Чарлз Пирс цитаты

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Чарлз Пирс

Дата рождения: 10. Сентябрь 1839
Дата смерти: 19. Апрель 1914

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Чарльз Сандерс Пирс — американский философ, логик, математик, основоположник прагматизма и семиотики.

Ввёл в философию термин фанерон, предложил концепции тихизма, синехизма, прагматицизма. В логику — абдукцию, стрелку Пирса, в картографию — проекцию Пирса. Немецкий философ Апель назвал Пирса «Кантом американской философии». Предвосхитил некоторые из основных идей Поппера.

Подобные авторы

Моррис, Чарлз Уильям
американский философ
Barbara Bush фото
Barbara Bush1
Супруга 41-ого Президента США Джорджа Буша, Первая леди США
Людвиг Витгенштейн фото
Людвиг Витгенштейн19
австрийский философ и логик, критик языка
Пирс Браун фото
Пирс Браун
американский писатель-фантаст

Цитаты Чарлз Пирс

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„The one primary and fundamental law of mental action consists in a tendency to generalisation.“

— Charles Sanders Peirce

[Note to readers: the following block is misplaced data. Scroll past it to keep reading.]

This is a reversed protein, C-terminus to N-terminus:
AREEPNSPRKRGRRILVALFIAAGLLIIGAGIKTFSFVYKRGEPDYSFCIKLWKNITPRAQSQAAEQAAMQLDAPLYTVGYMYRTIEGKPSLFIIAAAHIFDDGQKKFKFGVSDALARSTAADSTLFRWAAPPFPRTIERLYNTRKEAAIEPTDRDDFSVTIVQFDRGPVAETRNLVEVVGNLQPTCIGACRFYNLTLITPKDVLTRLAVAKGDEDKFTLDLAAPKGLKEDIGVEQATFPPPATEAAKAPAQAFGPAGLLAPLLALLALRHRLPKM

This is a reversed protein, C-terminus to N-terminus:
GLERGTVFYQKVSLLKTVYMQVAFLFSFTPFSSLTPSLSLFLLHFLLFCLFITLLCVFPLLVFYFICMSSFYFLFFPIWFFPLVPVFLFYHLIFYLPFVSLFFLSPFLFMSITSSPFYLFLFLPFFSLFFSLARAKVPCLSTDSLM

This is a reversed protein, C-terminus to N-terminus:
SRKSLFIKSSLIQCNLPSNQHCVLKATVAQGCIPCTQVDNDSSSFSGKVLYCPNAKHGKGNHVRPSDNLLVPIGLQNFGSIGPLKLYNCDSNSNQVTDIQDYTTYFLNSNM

Context: The one primary and fundamental law of mental action consists in a tendency to generalisation. Feeling tends to spread; connections between feelings awaken feelings; neighboring feelings become assimilated; ideas are apt to reproduce themselves. These are so many formulations of the one law of the growth of mind. When a disturbance of feeling takes place, we have a consciousness of gain, the gain of experience; and a new disturbance will be apt to assimilate itself to the one that preceded it. Feelings, by being excited, become more easily excited, especially in the ways in which they have previously been excited. The consciousness of such a habit constitutes a general conception. The cloudiness of psychological notions may be corrected by connecting them with physiological conceptions. Feeling may be supposed to exist, wherever a nerve-cell is in an excited condition. The disturbance of feeling, or sense of reaction, accompanies the transmission of disturbance between nerve-cells or from a nerve-cell to a muscle-cell or the external stimulation of a nerve-cell. General conceptions arise upon the formation of habits in the nerve-matter, which are molecular changes consequent upon its activity and probably connected with its nutrition.